cost structure. Competitors focus on market segments where they can meet customer needs in a superior way and command a price premium 4. Entry. Pure oligopoly consists of a few companies producing essentially the same commodity. Eg Toy manufacturing involves heavy distribution and marketing costs. Firms strive to reduce their largest costs. mobility and exit barriers. 2. lack of alternative opportunities. features. Pure competition a. degree of differentiation. Monopolistic competition – Many competitors are able to differentiate their offers in whole or in part. physical bookstores versus online stores. Pure monopoly Only one firm provides a certain product or service in a certain area. The only way to gain a competitive advantage is through lower costs. government restrictions. Mobility barriers are faced when a firm tries to enter into more attractive segments Exit barriers include legal and moral obligations to customers. low asset salvage value. Many competitors offer the same product or service eg commodity market. Industries are classified according to number of sellers.formidable competitor. INDUSTRY CONCEPT OF COMPETITION An industry is a group of firms that offer a product or class of products that are close substitutes for one another. Differentiated oligopoly consists of a few companies producing products partially differentiated on the lines of quality. raw materials. A small number of large firms produce products that range from highly differentiated to standardized. high vertical integration and emotional barriers. and degree of globalization. styling or services. competitors prices will be the same. Page 3 of 9 Dealing with Competition By Phides Mugo . Major entry barriers include high capital requirements. scarce locations. creditors. patents and licensing requirements. employees. Cost Structure Each industry has a certain cost burden that shapes its strategic conduct. Number of sellers and degree of differentiation 1. distributors and reputation requirements. economies of scale. Oligopoly a. Eg web sites versus printed material. presence or absence of entry. Mobility And Exit Barriers Industries differ greatly in ease of entry. Because there is no basis for differentiation. degree of vertical integration. 3.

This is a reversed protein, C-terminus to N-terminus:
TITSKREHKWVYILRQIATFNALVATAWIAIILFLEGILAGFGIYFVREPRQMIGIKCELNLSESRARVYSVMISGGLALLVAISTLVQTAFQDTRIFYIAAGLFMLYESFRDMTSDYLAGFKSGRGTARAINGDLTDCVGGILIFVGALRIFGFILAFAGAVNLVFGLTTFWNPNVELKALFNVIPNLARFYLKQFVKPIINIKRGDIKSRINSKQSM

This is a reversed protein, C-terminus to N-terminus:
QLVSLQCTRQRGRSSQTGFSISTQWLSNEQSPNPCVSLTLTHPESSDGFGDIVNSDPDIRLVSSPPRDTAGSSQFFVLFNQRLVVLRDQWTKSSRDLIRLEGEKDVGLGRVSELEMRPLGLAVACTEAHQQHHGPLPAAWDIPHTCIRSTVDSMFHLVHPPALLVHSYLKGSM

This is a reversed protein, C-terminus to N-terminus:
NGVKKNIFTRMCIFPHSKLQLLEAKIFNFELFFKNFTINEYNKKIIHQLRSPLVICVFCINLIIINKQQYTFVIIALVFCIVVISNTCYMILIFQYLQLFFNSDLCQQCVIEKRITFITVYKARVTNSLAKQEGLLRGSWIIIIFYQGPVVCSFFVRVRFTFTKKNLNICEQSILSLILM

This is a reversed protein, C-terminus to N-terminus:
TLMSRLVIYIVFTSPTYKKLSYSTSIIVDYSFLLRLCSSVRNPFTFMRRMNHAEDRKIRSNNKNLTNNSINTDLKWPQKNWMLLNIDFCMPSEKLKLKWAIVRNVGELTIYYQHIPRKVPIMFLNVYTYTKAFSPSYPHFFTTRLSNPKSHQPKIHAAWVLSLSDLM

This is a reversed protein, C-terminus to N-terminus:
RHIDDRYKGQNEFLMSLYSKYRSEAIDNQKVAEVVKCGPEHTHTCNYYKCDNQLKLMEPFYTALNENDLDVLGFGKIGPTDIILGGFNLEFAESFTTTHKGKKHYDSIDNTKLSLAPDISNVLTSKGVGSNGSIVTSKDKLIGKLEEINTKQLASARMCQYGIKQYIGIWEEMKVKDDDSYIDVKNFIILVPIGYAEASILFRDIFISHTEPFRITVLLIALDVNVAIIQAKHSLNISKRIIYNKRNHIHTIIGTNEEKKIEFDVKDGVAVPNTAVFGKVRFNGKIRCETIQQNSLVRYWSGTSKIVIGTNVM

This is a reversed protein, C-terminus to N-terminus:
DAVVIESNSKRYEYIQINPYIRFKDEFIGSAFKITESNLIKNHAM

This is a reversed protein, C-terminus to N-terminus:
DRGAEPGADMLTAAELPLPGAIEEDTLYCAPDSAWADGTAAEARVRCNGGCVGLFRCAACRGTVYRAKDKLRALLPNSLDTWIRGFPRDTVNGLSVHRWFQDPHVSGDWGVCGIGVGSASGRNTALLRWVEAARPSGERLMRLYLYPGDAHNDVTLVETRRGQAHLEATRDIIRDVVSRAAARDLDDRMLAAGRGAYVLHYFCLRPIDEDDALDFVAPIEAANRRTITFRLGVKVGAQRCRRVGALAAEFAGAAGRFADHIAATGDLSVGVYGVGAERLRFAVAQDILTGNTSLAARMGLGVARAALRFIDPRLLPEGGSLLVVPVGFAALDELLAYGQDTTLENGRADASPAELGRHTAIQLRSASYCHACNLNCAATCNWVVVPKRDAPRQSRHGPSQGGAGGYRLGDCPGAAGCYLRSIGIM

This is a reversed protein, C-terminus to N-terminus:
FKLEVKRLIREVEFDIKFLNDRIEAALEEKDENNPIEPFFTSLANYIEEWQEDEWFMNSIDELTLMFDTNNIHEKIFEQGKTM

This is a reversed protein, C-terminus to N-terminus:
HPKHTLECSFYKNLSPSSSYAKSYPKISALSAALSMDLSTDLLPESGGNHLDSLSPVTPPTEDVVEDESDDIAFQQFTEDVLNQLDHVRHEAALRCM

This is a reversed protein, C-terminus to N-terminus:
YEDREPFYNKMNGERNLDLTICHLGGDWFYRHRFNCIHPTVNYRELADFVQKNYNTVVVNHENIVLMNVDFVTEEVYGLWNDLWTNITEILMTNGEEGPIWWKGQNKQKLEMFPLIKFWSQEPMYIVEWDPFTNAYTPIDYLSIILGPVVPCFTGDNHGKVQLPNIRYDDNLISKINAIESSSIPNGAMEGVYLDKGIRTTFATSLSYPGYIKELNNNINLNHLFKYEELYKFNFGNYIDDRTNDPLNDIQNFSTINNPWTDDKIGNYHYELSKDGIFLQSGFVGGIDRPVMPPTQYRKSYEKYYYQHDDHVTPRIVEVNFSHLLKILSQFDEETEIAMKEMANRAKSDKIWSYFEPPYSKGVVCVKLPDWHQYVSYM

then the firm can attack the market by offering very good technical assistance. ANALYZING COMPETITORS A firm needs identify its primary competitors. technological leadership or service leadership.share of mind – how easily the competitor is remembered by customers . market share growth. Companies in global industries need to compete on global basis if they are to achieve economies of scale and keep up with the latest advances in technology. competitors are companies that satisfy the same customers need. objectives. the members of that group become its key competitors. MARKET CONCEPT OF COMPETITION Using the market approach. their strategies. The height of entry barriers differs for each group. The disadvantage is high costs in some parts of the value chain and a lack of flexibility. Need to monitor competitors expansion plans Strengths and weaknesses – helps identify where competitor is weak and can be attacked. strengths and weaknesses. Degree of Globalization Some industries are highly local eg lawn care and others global eg oil. Eg if competitor is poor in technical assistance. Analyse three variables when analyzing competitors .share of heart – customers preference of competitors product/service Companies that make steady gains in mind and heart share inevitably make gains in market share and profitability. A company can profile its direct and indirect competitors by mapping the buyers steps in obtaining and using the product. Page 4 of 9 Dealing with Competition By Phides Mugo . Objectives – what the competitors are seeking in the market place? Possible objectives may be maximise current profits. Strategies – A group of firms following the same strategy in a given target market is called a strategic group.share of market – the competitors share of target market . They can manipulate prices and costs in different parts of the value chain to earn profits. If the firm successfully enters a group. cash flow. This reveals a broader set of actual and potential competitors.Degree of Vertical Integration Vertical integration lowers costs and the company gains a larger share of the value added stream.